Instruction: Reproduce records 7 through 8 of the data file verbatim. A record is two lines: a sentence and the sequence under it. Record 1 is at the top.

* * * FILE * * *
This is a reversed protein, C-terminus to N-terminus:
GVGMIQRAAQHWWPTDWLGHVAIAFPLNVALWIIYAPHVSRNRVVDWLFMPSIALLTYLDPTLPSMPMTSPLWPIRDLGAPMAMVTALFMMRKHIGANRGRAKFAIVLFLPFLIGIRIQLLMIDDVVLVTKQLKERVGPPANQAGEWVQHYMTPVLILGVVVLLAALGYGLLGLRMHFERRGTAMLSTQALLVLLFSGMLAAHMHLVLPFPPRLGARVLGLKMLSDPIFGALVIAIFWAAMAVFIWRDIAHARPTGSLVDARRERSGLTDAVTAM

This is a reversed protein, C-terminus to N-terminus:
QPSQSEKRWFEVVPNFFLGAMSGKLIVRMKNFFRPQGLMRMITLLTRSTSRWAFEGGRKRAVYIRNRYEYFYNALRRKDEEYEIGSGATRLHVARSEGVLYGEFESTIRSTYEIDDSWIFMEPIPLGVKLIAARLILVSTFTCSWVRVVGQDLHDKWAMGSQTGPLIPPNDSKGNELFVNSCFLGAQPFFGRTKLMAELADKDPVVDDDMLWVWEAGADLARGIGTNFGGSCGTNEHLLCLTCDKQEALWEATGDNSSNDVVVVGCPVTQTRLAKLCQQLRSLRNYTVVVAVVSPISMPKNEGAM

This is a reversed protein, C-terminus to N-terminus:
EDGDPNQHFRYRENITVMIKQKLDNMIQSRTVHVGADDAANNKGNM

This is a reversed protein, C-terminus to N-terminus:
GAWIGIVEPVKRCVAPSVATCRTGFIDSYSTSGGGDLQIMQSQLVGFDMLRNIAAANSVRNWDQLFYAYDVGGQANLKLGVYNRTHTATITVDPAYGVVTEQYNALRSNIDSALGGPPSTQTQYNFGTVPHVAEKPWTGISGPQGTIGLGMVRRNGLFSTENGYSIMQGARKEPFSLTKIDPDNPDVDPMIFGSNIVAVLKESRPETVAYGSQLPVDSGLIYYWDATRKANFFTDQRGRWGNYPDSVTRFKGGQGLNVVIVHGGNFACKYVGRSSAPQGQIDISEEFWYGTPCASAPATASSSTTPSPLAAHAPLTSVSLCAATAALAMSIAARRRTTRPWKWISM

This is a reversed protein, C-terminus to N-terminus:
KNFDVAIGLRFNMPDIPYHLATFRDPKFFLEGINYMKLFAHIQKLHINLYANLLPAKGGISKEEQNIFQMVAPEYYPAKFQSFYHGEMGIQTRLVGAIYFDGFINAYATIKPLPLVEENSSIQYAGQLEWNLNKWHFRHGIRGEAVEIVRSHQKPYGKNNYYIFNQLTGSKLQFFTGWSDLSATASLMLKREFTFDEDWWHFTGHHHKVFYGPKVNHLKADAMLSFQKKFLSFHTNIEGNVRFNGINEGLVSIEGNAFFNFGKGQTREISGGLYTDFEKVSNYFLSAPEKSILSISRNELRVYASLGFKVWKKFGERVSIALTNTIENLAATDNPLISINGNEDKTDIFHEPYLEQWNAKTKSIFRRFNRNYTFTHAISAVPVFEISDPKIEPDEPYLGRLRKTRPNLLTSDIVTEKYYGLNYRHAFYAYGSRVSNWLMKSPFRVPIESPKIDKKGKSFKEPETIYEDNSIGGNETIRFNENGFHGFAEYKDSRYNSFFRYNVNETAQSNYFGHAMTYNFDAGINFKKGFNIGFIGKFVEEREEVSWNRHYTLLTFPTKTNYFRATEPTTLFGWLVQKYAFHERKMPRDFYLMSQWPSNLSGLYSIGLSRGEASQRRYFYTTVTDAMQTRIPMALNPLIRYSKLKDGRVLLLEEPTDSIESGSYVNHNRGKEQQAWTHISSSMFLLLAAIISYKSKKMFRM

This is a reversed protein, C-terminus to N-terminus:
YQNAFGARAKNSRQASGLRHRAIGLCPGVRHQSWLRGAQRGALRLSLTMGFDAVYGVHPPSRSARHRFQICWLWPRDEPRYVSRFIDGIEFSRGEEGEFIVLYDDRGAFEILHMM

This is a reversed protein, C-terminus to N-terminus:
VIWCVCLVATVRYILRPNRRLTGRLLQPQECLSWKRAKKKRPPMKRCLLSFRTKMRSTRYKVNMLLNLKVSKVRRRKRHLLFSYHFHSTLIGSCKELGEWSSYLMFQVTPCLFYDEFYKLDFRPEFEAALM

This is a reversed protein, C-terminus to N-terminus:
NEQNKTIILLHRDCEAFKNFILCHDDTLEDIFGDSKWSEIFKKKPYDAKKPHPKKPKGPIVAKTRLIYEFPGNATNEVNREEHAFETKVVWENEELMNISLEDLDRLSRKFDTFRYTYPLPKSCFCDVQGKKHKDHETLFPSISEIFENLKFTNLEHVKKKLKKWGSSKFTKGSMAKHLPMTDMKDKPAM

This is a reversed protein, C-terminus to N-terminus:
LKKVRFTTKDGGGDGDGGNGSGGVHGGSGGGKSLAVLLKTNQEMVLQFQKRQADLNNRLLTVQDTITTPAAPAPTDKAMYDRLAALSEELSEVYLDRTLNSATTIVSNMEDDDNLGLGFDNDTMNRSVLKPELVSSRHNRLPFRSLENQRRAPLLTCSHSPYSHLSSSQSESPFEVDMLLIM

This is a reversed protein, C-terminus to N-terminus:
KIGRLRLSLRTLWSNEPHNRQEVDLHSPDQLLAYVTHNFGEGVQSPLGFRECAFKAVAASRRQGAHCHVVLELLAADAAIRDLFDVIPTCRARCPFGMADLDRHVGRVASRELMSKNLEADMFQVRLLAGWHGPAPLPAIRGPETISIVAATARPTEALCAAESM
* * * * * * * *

This is a reversed protein, C-terminus to N-terminus:
VIWCVCLVATVRYILRPNRRLTGRLLQPQECLSWKRAKKKRPPMKRCLLSFRTKMRSTRYKVNMLLNLKVSKVRRRKRHLLFSYHFHSTLIGSCKELGEWSSYLMFQVTPCLFYDEFYKLDFRPEFEAALM

This is a reversed protein, C-terminus to N-terminus:
NEQNKTIILLHRDCEAFKNFILCHDDTLEDIFGDSKWSEIFKKKPYDAKKPHPKKPKGPIVAKTRLIYEFPGNATNEVNREEHAFETKVVWENEELMNISLEDLDRLSRKFDTFRYTYPLPKSCFCDVQGKKHKDHETLFPSISEIFENLKFTNLEHVKKKLKKWGSSKFTKGSMAKHLPMTDMKDKPAM